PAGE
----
Thursday, 6 December 2012

GMG Favourites of 2012 - Rob

Rob's turn at the soapbox with his favourite games of 2012:



Guild Wars 2 is one of the most un-MMO-like MMOs that I’ve ever played, and I’ve played quite a few. It’s a real shame that more people haven’t given it a chance beyond the first twenty levels. It may look like WoW or Rift, but underneath the hood it’s a very different game.

One of the things that sets Guild Wars 2 apart is the amazing art direction. I’m not talking about the size of the textures or the amount of bloom they can throw in, though the game is very pretty. For me the real beauty of the world is in the variety of the environments and the attention to detail in every area you come across. The game feels like it was crafted around the world rather than the other way around, and exploration and discovery is a game in itself.



Another thing that isn’t immediately obvious from a few hours play is how it tweaks just about every aspect of MMO games in a way that sounds subtle but makes a huge difference. It’s torn down genre rules that have been long established but never made any sense to me.

Why do I need to pay a subscription? Why can’t I play with my friends on other servers? Why can’t I play with my friend who isn’t as high a level as I am?
So many MMOs have failed to answer those basic questions, but Guild Wars 2 provides solutions so simple they feel like they should have always been there.


I was worried when I heard XCOM was being remade. It was one of those games that I had so many fond memories that I didn’t want anyone tampering with it, and as a multi-format release with a single UI across consoles the PC Master Race part of me figured there was a lot that could very easily go wrong. I was imagining quick time events, a tutorial lasting half the game and bits where you had to mash X as fast as you can to open or door or reload a gun.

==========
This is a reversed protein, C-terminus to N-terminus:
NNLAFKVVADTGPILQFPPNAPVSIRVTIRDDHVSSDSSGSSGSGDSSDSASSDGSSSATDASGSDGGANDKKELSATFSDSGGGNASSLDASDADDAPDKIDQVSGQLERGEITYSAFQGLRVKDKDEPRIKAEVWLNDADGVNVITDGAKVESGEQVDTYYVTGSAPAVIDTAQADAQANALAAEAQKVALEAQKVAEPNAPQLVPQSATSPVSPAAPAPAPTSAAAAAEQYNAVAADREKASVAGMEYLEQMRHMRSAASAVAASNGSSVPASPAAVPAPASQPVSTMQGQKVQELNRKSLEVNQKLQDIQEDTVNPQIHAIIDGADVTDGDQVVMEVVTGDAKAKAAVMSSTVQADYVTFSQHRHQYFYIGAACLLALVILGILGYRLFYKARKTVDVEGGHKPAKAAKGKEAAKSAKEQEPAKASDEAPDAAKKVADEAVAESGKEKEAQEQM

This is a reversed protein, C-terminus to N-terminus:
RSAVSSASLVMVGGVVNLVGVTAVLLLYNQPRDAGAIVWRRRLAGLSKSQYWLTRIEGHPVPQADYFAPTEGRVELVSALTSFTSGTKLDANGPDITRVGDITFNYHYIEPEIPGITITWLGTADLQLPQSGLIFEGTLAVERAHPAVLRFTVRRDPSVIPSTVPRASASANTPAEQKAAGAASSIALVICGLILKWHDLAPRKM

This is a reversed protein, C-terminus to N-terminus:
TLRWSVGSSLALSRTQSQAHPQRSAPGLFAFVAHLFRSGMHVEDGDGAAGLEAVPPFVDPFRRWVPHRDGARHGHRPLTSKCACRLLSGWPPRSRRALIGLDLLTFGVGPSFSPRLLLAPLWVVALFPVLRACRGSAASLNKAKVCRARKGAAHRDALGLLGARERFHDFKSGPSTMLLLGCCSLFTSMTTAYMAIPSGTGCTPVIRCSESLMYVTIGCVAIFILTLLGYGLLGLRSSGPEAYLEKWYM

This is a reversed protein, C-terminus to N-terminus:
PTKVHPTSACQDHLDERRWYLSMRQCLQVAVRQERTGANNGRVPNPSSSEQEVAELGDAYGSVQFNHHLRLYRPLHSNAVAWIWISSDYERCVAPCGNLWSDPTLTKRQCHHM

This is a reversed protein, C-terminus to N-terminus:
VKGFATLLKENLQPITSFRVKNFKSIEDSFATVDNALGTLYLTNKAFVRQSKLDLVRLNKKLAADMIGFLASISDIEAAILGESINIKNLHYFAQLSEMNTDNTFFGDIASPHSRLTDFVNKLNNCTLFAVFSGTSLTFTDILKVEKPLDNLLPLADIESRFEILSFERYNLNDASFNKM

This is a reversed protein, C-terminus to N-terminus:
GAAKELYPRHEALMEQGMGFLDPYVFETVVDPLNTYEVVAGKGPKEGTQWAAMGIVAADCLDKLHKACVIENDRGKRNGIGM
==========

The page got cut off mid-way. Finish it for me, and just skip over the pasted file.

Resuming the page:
Then I heard Firaxis was making it, and everything was OK again.



The new XCOM game managed to get nearly everything right in its reinvention, removing those “features” that should remain in the past, like the absurd difficulty curve, and replacing them with a first class strategy game that’s really easy to pick up within minutes and nearly impossible to beat on harder difficulty modes.

My favourite part of XCOM was one of the core features of the original: Units can, and so often do, die horribly. I miss the finality of permanent death and the attachment it allows you to develop. In most games, a bad decision is a temporary set back at worst - a mark in a chart against whether or not you get the “good ending” or a restart to a checkpoint.

In XCOM, a bad decision can utterly ruin your day, resulting in the death of an important squad member, or the failure of a pivotal mission. The game constantly reminds you of this and isn’t afraid to let you know suck, which makes it a great deal more tense, exciting and ultimately rewarding than more story driven games.




I spent many years staring blankly at screenshots of Paradox’s Map-Em-Up games, like the popular Hearts of Iron series, without really understanding the appeal. Surely if you want a bit of PC strategy there’s more immediate, accessible options available games that take place beyond a myriad of menus and a dull looking map of the world?

How wrong I was.

Crusader Kings 2 is supposedly a strategy game about managing a country during the middle ages. This description does the game a disservice though, as it’s actually about people, and how absolutely mental they can be when they have power. The lack of graphics may turn off some, but it also allows for a level of depth in the simulation that you rarely find elsewhere. This is a game about marriage, children, relationships with your family and the hilarious results of experimenting with humanity on a grand scale. It’s “Risk” in presentation, but it’s  “The Sims” in detail.



Starting out as my home country and eventually turning all of the United Kingdom, Ireland and most of Northern France into the Empire of Kent was hugely satisfying (Rob, you're just being ridiculous, "Empire of Kent"... -James), and even if you do manage to get bored of the content and all of the DLCs on offer, there are some awesome mods available, including one that turns Crusader Kings 2 into the best Game of Thrones game ever.

Check out what else We're Playing.

What's your GOTY for 2012?